During his tenure at Zenith, Tim Buchan has had to deal with his share of headwinds.
Since becoming chief executive of the vehicle leasing business in 2010 he has had to deal with the tail end of a brutal economic recession, Brexit, the Volkswagen emissions scandal, the rise of electric vehicles and two years of Covid.
However, despite this Zenith has grown exponentially during this period to become one of the region’s largest firms. It’s fleet now runs to 158,000 vehicles and its turnover lies in excess of £400m.
As the anchor tenant at Leeds’s Kirkstall Forge, it employs a workforce of more than 1,000 people and runs operations 24 hours a day.
“It’s been a really interesting period,” says Mr Buchan.
Mr Buchan joined Zenith in 2005 when it was still based at Holly Park Mills in the Calverley area of Leeds.
Having enrolled in an apprenticeship scheme upon leaving school he had worked in a variety of roles around the automotive sector prior to joining Zenith.
“Having that long, in-depth knowledge of how the automotive sector works has stood me in good stead for the role that I do today,” he says.
His arrival at Zenith came at a time when the business was beginning to grow rapidly.
Having been founded in 1989 by renowned Yorkshire entrepreneur Andrew Cope, Zenith began to go through a series of private equity transactions before Morgan Stanley stepped in in 2010 to buy a part of the company.
It was at this point that Mr Buchan moved in to run the business. Further investment came when Bridgepoint came on board and Morgan Stanley exited.
Mr Buchan said: “In 2005 if somebody had said to me that the 80 employees that Zenith has now, by 2021 will be somewhere circa 1,100 I would have said that was not possible but it has been achieved by organic growth. When you look back you are quite humbled by the job creation. I don’t think I could ever have envisaged that pace of growth.
“But we were always very driven to grow market share. The strategy as a team has delivered that.”
Mr Buchan’s firm is now embarking on a fresh challenge as it seeks to phase out fossil fuel powered vehicles in favour of electric.
A green bond was launched at the start of the year and Mr Buchan said the direction of travel toward electric vehicles was now clear.
“We want to create the right conditions for our customers to go to electric,” he said.
“We started to measure our ambitions in different ways. Our ambition for 2030 is to have the fleet electric, notwithstanding the big trucks.
“We would like to be in a position that all the vehicles we are running are electric vehicles. We measure things not just in numbers of cars but in that transition. Our growth will follow that ambition. We believe that we can do it.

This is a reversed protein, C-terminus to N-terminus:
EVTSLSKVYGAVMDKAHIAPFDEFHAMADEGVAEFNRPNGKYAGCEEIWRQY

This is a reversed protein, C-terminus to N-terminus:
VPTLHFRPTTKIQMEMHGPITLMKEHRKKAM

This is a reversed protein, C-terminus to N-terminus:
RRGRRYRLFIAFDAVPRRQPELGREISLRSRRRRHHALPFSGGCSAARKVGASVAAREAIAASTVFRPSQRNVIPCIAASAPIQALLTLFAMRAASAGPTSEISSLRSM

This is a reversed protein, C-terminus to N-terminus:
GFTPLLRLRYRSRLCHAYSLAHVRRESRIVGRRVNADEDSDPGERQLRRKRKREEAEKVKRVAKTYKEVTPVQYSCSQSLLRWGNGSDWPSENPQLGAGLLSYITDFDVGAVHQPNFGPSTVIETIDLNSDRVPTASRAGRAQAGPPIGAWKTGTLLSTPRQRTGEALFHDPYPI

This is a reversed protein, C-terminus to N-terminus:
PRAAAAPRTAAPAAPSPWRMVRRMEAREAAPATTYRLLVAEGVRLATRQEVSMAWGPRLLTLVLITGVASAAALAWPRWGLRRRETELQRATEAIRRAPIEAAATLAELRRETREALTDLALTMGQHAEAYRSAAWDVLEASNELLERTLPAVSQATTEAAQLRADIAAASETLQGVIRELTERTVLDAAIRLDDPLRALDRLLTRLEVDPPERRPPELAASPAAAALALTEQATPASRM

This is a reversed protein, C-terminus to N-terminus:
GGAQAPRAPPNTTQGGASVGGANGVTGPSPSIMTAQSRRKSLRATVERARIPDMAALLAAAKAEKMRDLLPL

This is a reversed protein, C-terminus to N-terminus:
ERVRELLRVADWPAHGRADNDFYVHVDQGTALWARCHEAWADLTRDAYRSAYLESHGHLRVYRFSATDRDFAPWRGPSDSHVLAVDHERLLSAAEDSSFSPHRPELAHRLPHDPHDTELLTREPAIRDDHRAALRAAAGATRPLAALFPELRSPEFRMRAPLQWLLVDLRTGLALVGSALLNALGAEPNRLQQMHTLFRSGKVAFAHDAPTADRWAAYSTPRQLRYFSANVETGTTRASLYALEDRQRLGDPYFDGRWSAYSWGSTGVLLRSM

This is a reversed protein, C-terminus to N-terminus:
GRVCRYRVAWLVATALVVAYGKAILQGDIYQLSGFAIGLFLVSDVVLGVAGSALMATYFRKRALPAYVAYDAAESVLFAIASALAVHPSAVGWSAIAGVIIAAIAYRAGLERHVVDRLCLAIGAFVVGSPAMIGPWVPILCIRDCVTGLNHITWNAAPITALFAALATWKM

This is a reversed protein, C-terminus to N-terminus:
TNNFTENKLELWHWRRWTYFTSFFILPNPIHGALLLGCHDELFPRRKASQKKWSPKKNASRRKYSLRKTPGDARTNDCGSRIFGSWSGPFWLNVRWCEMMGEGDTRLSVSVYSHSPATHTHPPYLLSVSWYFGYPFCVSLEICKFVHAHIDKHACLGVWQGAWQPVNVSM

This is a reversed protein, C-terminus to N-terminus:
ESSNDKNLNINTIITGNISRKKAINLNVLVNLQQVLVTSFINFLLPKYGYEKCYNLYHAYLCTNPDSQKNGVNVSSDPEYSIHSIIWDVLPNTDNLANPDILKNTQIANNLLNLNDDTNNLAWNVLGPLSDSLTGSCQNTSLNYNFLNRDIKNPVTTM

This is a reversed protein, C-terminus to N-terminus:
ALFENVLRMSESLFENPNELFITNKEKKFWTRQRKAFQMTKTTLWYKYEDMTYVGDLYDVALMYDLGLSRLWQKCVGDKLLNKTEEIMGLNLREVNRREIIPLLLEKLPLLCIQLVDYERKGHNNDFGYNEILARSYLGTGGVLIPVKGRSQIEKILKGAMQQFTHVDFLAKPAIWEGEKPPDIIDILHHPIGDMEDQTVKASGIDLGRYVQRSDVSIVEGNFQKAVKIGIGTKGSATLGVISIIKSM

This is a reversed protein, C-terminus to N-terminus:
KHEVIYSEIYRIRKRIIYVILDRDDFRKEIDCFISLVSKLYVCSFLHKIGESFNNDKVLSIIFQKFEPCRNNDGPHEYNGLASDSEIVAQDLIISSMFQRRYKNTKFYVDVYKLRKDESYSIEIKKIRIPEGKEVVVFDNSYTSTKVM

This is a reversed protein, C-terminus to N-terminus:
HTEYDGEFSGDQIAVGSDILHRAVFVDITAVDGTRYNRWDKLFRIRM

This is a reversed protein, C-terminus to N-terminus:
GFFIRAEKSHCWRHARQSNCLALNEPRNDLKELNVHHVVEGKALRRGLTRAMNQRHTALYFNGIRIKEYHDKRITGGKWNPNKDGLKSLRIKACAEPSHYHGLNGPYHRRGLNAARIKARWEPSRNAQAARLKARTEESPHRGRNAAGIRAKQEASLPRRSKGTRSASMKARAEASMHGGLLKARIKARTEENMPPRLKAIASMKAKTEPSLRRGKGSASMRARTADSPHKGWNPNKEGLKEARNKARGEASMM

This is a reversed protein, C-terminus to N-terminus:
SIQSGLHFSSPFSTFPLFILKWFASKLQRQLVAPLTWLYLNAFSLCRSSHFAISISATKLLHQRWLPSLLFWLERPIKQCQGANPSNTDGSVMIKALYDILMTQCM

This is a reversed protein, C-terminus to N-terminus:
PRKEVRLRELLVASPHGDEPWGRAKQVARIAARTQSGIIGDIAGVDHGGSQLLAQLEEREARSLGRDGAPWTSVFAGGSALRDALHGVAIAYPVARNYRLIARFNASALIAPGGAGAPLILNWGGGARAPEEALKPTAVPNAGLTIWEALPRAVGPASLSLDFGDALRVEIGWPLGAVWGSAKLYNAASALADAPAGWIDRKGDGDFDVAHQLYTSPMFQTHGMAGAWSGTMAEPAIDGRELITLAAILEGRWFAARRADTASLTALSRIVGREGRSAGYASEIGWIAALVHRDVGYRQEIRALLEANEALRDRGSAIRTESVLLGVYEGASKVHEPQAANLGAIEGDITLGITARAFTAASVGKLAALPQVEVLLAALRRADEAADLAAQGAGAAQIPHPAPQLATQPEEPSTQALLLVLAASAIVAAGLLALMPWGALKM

“We believe that if we do the right thing and help our customers transition then our business will grow.”
Zenith’s leasing structure follows a wider pattern of market behaviour to favour consuming goods through subscription models rather than outright ownership.
With costs for an electric vehicle still somewhat prohibitive for many, Mr Buchan believes that the transition towards electric will be enabled by the leasing model.
“When we talk about helping to transition the business, our strong belief is that electric vehicles will be done by a lease rather than a buy,” he said.
“The ownership model is not a barrier to this transition. Globally, we have a semiconductor issue which we will fix in time and help ease that transition by making the production more readily available.
“And we have Government legislation which by 2030 says vehicles have to be battery electric. And then we need to see the evolution of the charging networks.
“The average vehicle travels 15 miles a day. Most of the battery technology now will do 200 miles on a charge.
“So the question we need to ask ourselves is do we have to lay down a charging network everywhere or are people happy to once or twice a week go off and use a fast charge for half an hour?
“Other than people spending a lot of time every day driving up and down motorways, the charge networks will be laid down and the demands won’t be so much of an issue as they are at the minute.”
Zenith’s decision to relocate was a straightforward one to make, given it was rapidly outgrowing its former home in Calverley but the move to Kirkstall Forge, rather than a city centre location, was eye-catching at the time.
Others followed suit. The building it bases itself in is now full with developers CEG beginning work on the second phase of commercial development there.
“If I say so myself, it was quite a big move,” said Mr Buchan.
“Being a car company that bases itself next to a railway station and encourages people to come by train was quite a bold move. But we saw it as something bigger.
“We are very pleased with the facilities we have got and I think it creates the best environment to recruit the best people.”
Like most tech-orientated businesses and large corporations the battle for talent is an ongoing struggle.
Mr Buchan does not pull his punches on this score, characterising it as “a headache”.
“This business has got enough work to run 24/7,” he said.
“It is going to be quite difficult following Brexit and the migration of that labour. I don’t think we have enough people in this country who are coming through to be able to support the growth aspirations of the country.
“So what we are going to have to do is go harder and deeper into growing our own apprentice-ships.
“That is what we do today and is what we will continue to do.”
With a focus on greener vehicles, a growth sector, and a strong Yorkshire base, Zenith is frequently lauded as being one of the region’s leading enterprises.
So I pose the question, would Zenith ever consider becoming a publicly traded company? Mr Buchan’s answer is emphatic.
“We are happy where we are,” he said.
“I think the company is well structured. We will continue to look to grow the company and deliver on our ambitions.”